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Wetland Banking Basics Doug Van Werden. Definition Wetlands Wetlands are lands transitional between terrestrial and aquatic systems where the water table.

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Presentation on theme: "Wetland Banking Basics Doug Van Werden. Definition Wetlands Wetlands are lands transitional between terrestrial and aquatic systems where the water table."— Presentation transcript:

1 Wetland Banking Basics Doug Van Werden

2 Definition Wetlands Wetlands are lands transitional between terrestrial and aquatic systems where the water table is usually at or near the surface or the land is covered by shallow water. Wetlands must have one or more of the following three attributes: (1) at least periodically, the land supports predominantly hydrophytes; (2) the substrate is predominantly undrained hydric soil; and (3) the substrate is nonsoil and is saturated with water or covered by shallow water at some time during the growing season of each year.

3 Types of Wetlands Marshes Tidal Nontidal Wet meadows Vernal pools Prairie potholes Playa lakes Swamps Forested Swamps Bottomland Hardwoods Shrub Swamps Mangrove Swamps Bogs Northern Bogs Pocosins Fens

4 Legal Jurisdiction 1977 Clean Water Act (CWA) states that the wetlands program goal is “no net loss of wetlands” Section 404 requires any construction project that may require the loss of an acre or more of wetlands to notify and apply for a permit from the Corps. 1985 Food Security Act 1990 Memorandum of Agreement (MOA) between the EPA and the Department of the Army. 1991 Intermodal Surface Transportation Efficiency Act 1995 Memorandum to the Field. “Federal Guidance for the Establishment, Use and Operation of Mitigation Banks”

5 Legal Jurisdiction Federal level - thirteen congressional committees and subcommittees, eight cabinet agencies, six independent regulatory agencies, and two White House offices. Over 300 departments at the state level Over 100,000 local water-related entities

6 Remediation Measures Avoidance Minimization Repair & Rehabilitation Mitigation

7 Mitigation banking “wetland restoration, creation, or enhancement …. “ performed in advance of permitted wetland losses

8 Mitigation Where On-site Off-site Type Enhancement Restoration Preservation Construction Compensation Ratios

9 Wetland Banking - Adv 1. Better management and monitoring 2. Legal responsibilities transferred to the mitigation bank sponsor. 3. Decreases design and construction time. 4. Permitting is more stream lined and takes less time. 5. More economical and cost efficient 6. Mitigation costs known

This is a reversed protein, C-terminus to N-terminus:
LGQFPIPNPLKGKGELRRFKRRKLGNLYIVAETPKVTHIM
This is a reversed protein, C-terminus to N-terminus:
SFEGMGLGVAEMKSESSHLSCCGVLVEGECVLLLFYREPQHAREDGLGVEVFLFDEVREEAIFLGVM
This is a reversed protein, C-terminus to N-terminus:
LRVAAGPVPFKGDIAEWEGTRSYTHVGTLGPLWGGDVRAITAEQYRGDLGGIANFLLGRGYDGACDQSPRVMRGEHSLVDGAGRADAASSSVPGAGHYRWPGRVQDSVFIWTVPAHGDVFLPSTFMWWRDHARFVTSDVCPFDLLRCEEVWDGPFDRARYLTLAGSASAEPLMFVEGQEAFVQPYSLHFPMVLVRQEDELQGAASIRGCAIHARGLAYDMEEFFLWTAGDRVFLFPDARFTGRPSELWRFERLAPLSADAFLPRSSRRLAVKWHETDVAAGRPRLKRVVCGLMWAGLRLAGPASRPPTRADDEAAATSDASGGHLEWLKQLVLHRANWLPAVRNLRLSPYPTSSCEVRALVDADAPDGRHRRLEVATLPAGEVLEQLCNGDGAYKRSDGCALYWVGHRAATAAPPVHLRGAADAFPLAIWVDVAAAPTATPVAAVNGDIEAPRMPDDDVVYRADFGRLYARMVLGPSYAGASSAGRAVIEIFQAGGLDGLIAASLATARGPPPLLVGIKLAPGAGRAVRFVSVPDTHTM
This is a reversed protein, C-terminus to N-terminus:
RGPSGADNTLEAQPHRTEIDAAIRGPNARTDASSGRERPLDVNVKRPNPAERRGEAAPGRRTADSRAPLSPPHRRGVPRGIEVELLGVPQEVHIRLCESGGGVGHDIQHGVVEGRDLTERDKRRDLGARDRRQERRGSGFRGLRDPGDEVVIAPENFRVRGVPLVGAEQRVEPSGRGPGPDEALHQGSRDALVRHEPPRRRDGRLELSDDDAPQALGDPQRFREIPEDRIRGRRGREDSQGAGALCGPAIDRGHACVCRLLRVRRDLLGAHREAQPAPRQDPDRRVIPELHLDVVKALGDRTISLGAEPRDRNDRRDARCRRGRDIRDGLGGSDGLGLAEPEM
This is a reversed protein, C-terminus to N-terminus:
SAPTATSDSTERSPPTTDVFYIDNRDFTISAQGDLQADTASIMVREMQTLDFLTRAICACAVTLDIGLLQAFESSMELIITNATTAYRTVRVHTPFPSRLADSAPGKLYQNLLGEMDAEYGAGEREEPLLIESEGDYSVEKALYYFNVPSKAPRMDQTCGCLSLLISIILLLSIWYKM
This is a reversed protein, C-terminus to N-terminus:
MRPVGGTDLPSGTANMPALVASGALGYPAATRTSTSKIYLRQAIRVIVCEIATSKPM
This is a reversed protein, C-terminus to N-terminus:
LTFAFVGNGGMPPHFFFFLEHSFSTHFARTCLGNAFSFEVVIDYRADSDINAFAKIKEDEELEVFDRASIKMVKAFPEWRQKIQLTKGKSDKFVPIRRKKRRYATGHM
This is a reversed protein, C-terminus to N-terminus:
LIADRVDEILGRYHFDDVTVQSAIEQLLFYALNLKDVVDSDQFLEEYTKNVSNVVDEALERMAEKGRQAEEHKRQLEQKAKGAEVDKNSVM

10 Wetland Banking - Adv 7. Developers not be responsible for wetlands maintenance 8. Increases the efficiency of limited resources 9. Large banks allow for a larger variety of flora and fauna 10. More successful than small wetland patches

11 Wetland Banking - Adv 11. Eliminates public concerns that mitigation will not take place or not work 12. Not constricted by the land area of the development project 13. No lag time between destroying the old wetlands and having the new wetlands being productive. 14. Helps prevent regulatory takings and the claims generated.

12 Wetland Banking - Disadv 1. May not be allowed to use 2. Loss of specific types of wetlands 3. Generally are not considered as in-kind mitigation 4. Loss of local ecological environment 5. Might be composed of less valuable compensatory wetlands 6. Lower stewardship by the governmental 7. Potential for a net loss of wetlands

13 Types of Banks Single-Client Publicly-Sponsored, Credit-For-Sale Privately-Sponsored, Credit-For-Sale

14 Single-Client Advantages – Developer has complete control of the bank. – Developer can place on-site at a large project to compensate for several small on-site/off-site wetland patches. – Allows for wetland compensation in advance of planned future projects. Disadvantages – Developer is responsible for all the legal aspects. – Developer must plan, design, and construct. – Developer is responsible for the management. – Developer pays all costs – No income is gained

15 Publicly-Sponsored, Credit-For-Sale Advantages – Sponsor is paid to develop, construct, and manage – Credit buyers pay less since nonprofit – Owners usually build to protect and enhance wetlands – Owners may use to bring business into an area – Owners are generally highly motivated to make the bank work. – Consolidation of permitting, credit-production, oversight, and management Disadvantages – Finding sponsors. – Unforeseen costs later in a bank’s life – Credits are bought over a time period. – Credits not sold until the project is completed – Sponsors must be able to pay for the planning and development

16 Privately-Sponsored, Credit-For-Sale Advantages – Profitable – Is a business – Brings market forces behind saving the wetlands – Must be of high quality so as to attract credit buyers Disadvantages – Legal responsibilities may revert back to credit buyers if sponsor goes bankrupt – Potential for sponsor to deceive buyers – Sponsor in it for the money – Credit fees higher than if buying into a nonprofit bank

17 Costs Costs range from a few dollars per acre to hundreds of thousands per acre. Costs can range from 66,000 to 306,000 dollars per acre on land that originally was not meant to sustain wetlands Saves 75% of the cost to rebuild wetlands

18 Remember Complicated Governmental Regulations Mitigation Banks can be great Saves Money

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